Even for the casual fan, this game could be super

The previous two blogs talked about lots of things surrounding Super Bowl 50, but there still seems to be something missing ... Ah yes, the game itself. Somewhere alongside the hype, the music and the commercials, people will play football. This one could be interesting, even for the most casual fan; here's the story I sent to papers:


By Mike Hughes

The massive grasp of
a Super Bowl goes far beyond your intense fan.

“An event of this
size brings legions of casual viewers,” said James Brown, who hosts
Sunday's four-hour pre-game show on CBS. It even has
“believe-it-or-not, a sizable number of first-time viewers.”

Last year's game
averaged 114.4 million viewers; some knew little about the players or
the game. Not to worry; this year's game is a classic match-up, with
some key people. Let's go way back:

In 1987, two great
quarterbacks met in Pasadena. John Elway led the Denver Broncos; Phil
Simms led the New York Giants ... who were in their first Super Bowl.

“I remember
standing in the tunnel at the Rose Bowl, ... thinking, 'This is the
greatest thing that's ever happened to me. All my dreams as a kid,'”
Simms recalled.

His teammates had
different reactions. “One of my offensive linemen, standing next to
me, was crying (and) my starting left tackle was throwing up.”

Gradually, the
Giants pulled together. Trailing 10-9 at halftime, they won 39-20; at
one point, Simms completed 10 straight passes.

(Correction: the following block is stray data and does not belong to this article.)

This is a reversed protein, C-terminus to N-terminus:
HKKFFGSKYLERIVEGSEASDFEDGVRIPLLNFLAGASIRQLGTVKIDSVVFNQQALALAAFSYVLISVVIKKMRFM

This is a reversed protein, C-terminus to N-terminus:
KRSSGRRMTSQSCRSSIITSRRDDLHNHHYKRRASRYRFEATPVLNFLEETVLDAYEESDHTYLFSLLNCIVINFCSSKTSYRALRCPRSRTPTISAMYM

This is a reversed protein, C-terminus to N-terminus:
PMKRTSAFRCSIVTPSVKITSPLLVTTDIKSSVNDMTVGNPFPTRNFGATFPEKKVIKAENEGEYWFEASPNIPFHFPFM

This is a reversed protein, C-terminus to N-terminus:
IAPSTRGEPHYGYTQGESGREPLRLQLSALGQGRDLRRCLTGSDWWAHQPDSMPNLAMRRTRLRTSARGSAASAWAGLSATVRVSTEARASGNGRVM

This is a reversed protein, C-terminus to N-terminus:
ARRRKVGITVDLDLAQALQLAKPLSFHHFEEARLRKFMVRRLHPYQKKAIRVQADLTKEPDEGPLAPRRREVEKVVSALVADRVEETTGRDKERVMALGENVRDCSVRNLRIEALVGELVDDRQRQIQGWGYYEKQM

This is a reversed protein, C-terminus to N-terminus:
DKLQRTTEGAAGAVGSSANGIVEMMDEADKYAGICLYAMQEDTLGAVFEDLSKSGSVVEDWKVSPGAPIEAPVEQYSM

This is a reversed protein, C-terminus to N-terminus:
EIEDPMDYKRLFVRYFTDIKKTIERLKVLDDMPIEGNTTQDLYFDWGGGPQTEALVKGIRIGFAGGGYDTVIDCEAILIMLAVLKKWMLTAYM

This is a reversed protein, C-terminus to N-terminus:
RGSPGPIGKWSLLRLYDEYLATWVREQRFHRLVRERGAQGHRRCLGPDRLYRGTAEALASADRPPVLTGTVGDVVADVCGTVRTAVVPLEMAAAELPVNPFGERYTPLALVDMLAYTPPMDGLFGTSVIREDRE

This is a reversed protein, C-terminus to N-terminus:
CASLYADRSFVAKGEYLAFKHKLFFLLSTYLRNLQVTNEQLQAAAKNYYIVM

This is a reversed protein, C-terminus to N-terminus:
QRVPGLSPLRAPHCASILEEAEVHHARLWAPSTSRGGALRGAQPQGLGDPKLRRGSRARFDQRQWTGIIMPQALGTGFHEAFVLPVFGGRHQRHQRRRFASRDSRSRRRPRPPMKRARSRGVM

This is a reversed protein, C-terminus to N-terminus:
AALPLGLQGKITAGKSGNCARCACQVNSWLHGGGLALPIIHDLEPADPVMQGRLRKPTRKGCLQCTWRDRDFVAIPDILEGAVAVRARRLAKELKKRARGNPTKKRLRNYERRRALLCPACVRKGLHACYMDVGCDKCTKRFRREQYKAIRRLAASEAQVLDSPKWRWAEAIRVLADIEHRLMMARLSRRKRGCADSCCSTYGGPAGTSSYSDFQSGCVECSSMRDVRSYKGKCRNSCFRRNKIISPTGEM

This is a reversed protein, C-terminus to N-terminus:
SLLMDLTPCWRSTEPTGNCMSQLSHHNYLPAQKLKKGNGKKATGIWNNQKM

Those things happen,
Simms said; people say the quarterback gets in a rhythm. “When you
get that confidence, the coach gets it with you. So the play-calling
gets better; everything changes.”

Elway had two more
Super Bowl losses – 42-10 and 55-10 – as part of the AFC's
13-year losing streak. Then he ended both streaks in 1998, beating
the Packers 31-24. The next year he beat the Falcons 34-14; at 38 –
ancient, by football standards – he was named most valuable player
and retired.

Now jump ahead 17
years. Simms is CBS' Super Bowl analyst; Elway is the Broncos'
general manager.

In his first season
there, Elway saw the Broncos go 8-8 – their fourth straight
non-winning season.

That's when Peyton
Manning – one of the all-time great quarterbacks, but questionable
after a year-long injury – was available; Elway signed him. In the
four regular seasons since then, the Broncos have been 50-14; one
year, Manning was named most valuable player (for the fifth time) but
was promptly drubbed 43-8 in the 2014 Super Bowl.

That put his Super
Bowl record at 1-2 and this season he seemed unlikely to get another
try. “It was incredible, the turn of events for him,” Simms said.

At 39 and battered
by injuries, Manning missed six games and should have missed another.
Playing while hurt, he attempted 20 passes, with only five
completions (for 35 yards), four interceptions and a benching. People
assumed his career was over.

But the Broncos